7. Repeat steps 3-6 until you have traveled all the way around the squares--you will pivot six times. Leave one length (1/2 of the width of the squares) unsewn for turning and stuffing.

8. Turn the biscornu inside out, using your finger to gently poke out the corners.

9. Fill with 3/4 cup of stuffing beads and 1/4 cup of lavender. It is easiest to fill the sachets by rolling a sheet of paper into a cone and pouring the beads and lavender through this. (I have also seen instructions for filling sachets with rice or flax seed, but I prefer stuffing beads because they won't attract pests.)

9. Finger press the unsewn edges under 1/4." Slip stitch the opening closed by hand.

10. Using the embroidery floss or perle cotton, make a couple of tacking stitches in the center of the biscornu to pull the top and bottom layers together.

That's it--you've created a lovely and useful sachet. Although these instructions seem complex written out, you'll get the hang of stitching these on the machine very quickly and you'll be able to churn out a charm pack's worth in no time. (If you make some, consider adding photos to my flickr group! I'd love to see what you make!)

1 biscornu sachet. 1 charm pack will yield 21 sachets.

Casey York


Sherryl said...

These little scented "pillows" look so sweet and would make a wonderful, quick gift. Thank you for sharing. Can't wait to try.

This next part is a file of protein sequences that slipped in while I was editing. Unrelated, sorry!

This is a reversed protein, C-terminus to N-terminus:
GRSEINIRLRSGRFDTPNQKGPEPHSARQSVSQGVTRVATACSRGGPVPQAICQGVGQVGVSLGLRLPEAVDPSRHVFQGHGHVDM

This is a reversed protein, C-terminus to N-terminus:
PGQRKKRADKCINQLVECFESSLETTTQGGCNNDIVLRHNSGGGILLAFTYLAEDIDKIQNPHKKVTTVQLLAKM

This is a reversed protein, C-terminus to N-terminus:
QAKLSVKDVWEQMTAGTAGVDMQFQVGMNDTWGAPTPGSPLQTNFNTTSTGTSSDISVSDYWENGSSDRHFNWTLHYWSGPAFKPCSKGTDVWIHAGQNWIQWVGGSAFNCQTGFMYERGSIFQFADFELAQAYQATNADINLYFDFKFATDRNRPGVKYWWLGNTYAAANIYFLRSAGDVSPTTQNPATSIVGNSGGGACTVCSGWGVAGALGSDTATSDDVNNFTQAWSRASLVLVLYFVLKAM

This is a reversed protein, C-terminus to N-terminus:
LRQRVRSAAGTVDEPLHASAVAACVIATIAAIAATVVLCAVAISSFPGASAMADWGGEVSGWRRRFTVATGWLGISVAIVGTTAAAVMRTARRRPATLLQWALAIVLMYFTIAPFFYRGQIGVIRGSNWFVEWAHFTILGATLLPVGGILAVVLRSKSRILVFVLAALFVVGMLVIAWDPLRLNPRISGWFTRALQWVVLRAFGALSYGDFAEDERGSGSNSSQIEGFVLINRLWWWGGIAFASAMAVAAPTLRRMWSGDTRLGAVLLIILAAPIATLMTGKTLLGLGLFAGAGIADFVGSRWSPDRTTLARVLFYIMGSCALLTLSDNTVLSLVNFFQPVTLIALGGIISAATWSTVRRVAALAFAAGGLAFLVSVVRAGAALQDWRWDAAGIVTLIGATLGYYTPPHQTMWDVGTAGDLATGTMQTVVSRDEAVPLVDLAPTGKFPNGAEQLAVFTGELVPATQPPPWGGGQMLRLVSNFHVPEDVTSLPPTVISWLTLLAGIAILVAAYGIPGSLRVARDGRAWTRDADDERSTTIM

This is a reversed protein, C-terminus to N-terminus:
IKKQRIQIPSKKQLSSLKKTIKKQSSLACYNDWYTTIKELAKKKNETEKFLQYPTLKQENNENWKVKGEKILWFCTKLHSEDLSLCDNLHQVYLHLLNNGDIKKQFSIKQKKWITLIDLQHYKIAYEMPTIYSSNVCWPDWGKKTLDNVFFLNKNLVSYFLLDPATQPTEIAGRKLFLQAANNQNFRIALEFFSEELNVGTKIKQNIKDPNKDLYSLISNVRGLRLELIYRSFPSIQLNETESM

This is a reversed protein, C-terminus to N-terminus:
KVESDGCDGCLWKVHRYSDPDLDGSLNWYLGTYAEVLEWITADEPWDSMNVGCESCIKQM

Angela Lee said...

Love these!!! Thanks for sharing!

Marly Rylaars said...

What super little presents. Thanks for sharing the instructions.

Moose on the Porch Quilts said...

A couple weeks ago I was thinking that charm squares would be perfect for Biscornu pincusions. Now I see they would be. Great tutorial!

Lisas Mom said...

Thanks, I needed something unique but easy to sew. :)

crspy16 said...

I love these! Thank you for the tutorial!

Karen said...

Thank you Casey - these are darling!

Gitte said...

What is the use of the sachets???
Is it for play or??

This comment has been removed by a blog administrator.
The Glass Collector said...

Could you post a few more pics of the pivot part? I'm not quite capturing this step in the process. Many thanks.

soyee said...

Lovely! I made quite a few biscornu's over the years, including one you could sit on. However what a great idea to turn one into a lovely smelling sachet!

Casey York said...

Thank you all so much for your kind comments! They make my day!

In answer to the questions that have been posted:

Gitte: The sachets are placed among linens or clothing to give them a pleasant scent and keep away pests. If you fill the biscornu with just stuffing beads, they also make great beanbags for kids to play with.

The Glass Collector: I don't really have any more photos of the pivoting step, although I'm not sure they'd help if I did. If you haven't already, try actually manipulating a couple of fabric squares so that the points of one match up with the centers of each of the other one's sides, and all of the straight edges line up with one another. It sounds tricky and it's hard to photograph, but if you actually have the materials in your hands and can fold them, it becomes much clearer. Feel free to email me if you continue to have trouble!:)

Tina said...

I just whipped up my first one :) So fun and simple...I'm pretty sure this will be the gift I give to my mom, mother in law and a few friends as sachets and/or pin cushions :)

Leila said...

Beautiful and brilliant!